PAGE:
The problem with doing a documentary on Durham is thatteachers don’t usually like it when you’re too negative, even ifyou’re being realistic. I don’t know why. Maybe they get nervousabout the world they are about to throw us into, and they’d liketo keep us insulated from all of the shit we’re going to eat as soonas we get out.
But maybe it should be a documentary about how Durham isa hole and we are all trapped. Or about how I am going to get outof here somehow. Or about how if you live here for too long thehope in you dies and you become one of those walking corpsesworking at the Canadian Tire their entire lives. My cousin Petertold me last Thanksgiving that he saw an old friend of his therethe last time he visited, and that when he said hello his friendlooked right through him as he passed carrying a fresh shipmentof lacrosse sticks. There are teenagers and there are capital-AAdults with serious jobs and in-laws and mortgages and everyoneelse is dead, dead.
Can I put that in a school project?
Let me do you a favour.
When you pass through the pines flanking Highway 89on the approach to Durham you might feel light and cheerfuldriving in the sun, and when the town rises up in front of you,imagine that this is a place like any other, that we have lives here,that there is life, that in some haunted past or nostalgic future youmight settle down in the sun and the grass and the asphalt andbuild a home and have children …
But please don’t be deceived — keep driving.

My best friend Walid told me that I should do the documentaryon sex. I don’t know anything about sex — I mean, nothingfirst-hand — and he knows that. That’s the reason he suggestedit as a topic. He is a dick. I said I wasn’t sure what that documentarywould even be and he said, “Are you kidding?” and startedthrusting his hips at a locker. “You could make it, like, a naturedocumentary. ”
I told him to fuck off.
He said, “Okay, what if the documentary was about sex, but,like, actually in nature, with animals?” I thought that could bepretty funny. But I know even less about that than I do abouthuman sex, which I only understand on account of all the human“nature documentaries” I have watched online. But, uh, that’s atopic I doubt that Wright would let me explore. And I’m not sureI’d want to, anyway.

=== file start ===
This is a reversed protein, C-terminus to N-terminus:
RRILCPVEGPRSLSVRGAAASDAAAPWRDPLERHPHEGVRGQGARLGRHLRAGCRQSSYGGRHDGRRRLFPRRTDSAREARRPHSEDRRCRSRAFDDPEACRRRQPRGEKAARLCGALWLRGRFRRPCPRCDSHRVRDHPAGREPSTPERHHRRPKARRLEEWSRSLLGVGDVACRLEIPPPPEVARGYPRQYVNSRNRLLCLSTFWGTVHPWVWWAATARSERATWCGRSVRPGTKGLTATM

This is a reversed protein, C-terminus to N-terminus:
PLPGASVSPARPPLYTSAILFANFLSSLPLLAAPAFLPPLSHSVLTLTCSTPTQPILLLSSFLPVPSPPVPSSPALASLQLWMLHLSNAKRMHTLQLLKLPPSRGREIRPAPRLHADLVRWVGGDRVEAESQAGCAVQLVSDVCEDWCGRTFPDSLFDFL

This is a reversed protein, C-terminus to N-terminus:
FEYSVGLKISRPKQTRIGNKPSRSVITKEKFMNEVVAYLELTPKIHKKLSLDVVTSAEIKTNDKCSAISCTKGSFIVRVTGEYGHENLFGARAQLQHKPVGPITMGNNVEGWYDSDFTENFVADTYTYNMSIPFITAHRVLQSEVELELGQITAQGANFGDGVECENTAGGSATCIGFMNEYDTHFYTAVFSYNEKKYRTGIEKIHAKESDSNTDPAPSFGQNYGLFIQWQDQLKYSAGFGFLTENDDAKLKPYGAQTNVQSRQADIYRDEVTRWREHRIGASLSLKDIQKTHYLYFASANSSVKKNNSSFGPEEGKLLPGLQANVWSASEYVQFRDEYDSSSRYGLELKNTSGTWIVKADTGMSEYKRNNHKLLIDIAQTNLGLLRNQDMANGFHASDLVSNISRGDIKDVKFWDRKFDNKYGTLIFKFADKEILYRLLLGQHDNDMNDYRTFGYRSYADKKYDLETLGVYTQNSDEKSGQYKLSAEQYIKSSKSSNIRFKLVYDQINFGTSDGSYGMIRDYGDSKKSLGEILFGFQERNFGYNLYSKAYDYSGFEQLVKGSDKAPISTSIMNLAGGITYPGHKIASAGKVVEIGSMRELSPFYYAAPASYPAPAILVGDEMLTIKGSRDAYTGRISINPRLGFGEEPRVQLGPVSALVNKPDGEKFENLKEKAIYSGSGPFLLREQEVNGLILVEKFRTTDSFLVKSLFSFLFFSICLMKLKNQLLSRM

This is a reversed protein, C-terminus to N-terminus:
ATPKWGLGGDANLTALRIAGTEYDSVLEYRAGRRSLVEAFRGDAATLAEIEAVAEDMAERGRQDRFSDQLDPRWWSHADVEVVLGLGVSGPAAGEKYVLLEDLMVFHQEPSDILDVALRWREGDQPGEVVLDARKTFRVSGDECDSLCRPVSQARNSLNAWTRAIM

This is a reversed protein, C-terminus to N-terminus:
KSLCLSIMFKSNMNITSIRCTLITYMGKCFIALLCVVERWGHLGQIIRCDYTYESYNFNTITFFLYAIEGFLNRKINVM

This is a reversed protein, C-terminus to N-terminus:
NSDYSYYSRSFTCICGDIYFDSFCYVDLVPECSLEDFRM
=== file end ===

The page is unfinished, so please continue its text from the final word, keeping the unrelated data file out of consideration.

I didn’t know what my documentary was going to be about,but I wanted it to be good. I wanted it to inspire the same kinds offeelings in others that my favourite movie, Evie of the Deepthorn,did in me. I wanted to make people feel like there was somethingurgent rising up out of them, something beyond themselves thatwas scary and insightful and beyond their control. I think it’simportant for you to understand, too.


A puzzling, wonderfully strange book – a powerful and promising debut.

Evie of the Deepthorn finds magic in the details of everyday life and creates meaningful connections that vanish as fast as they are drawn.

Andre's writing is poised and mature and exceptional. The honesty and intelligence of his voice is so rare these days, in fiction. The believability of his central character never wavers and by the end of the book I was in tears. The book is layered and layered with mystery, poetry, suffering and hope, the best kind of writing. Really, truly, it's a stunning work and I hope you get a chance to read it.

A gorgeous, urgent, nonlinear exploration of loss, belonging, rage, and connection, Evie of the Deepthorn announces André Babyn as an unmissable talent. These characters leap off the page in Babyn’s vivid prose as they simmer in suburban bedrooms, explore strange, uncanny forests, and cross paths with one another in contradictory and mysterious ways. Unconstrained and wise, Babyn’s debut is a strange and beautiful gift.

Babyn's debut novel has moments of deeply affecting writing and captures the emotional void of depression and the fear that trembles alongside desire with a deft touch.

Evie of the Deepthorn challenges the psyche like a cautionary tale. By turns of heartbreak, dissolution, victory, and more, the prose is as poetic as it is haunting. A work for those with a daring heart.

Evie of the Deepthorn is a daring, inventive debut novel, and deeply affecting.

Babyn has a way with words. ..this book takes a unique approach to universal themes, rendering the struggles of adolescence, growth, and grief in poignant detail.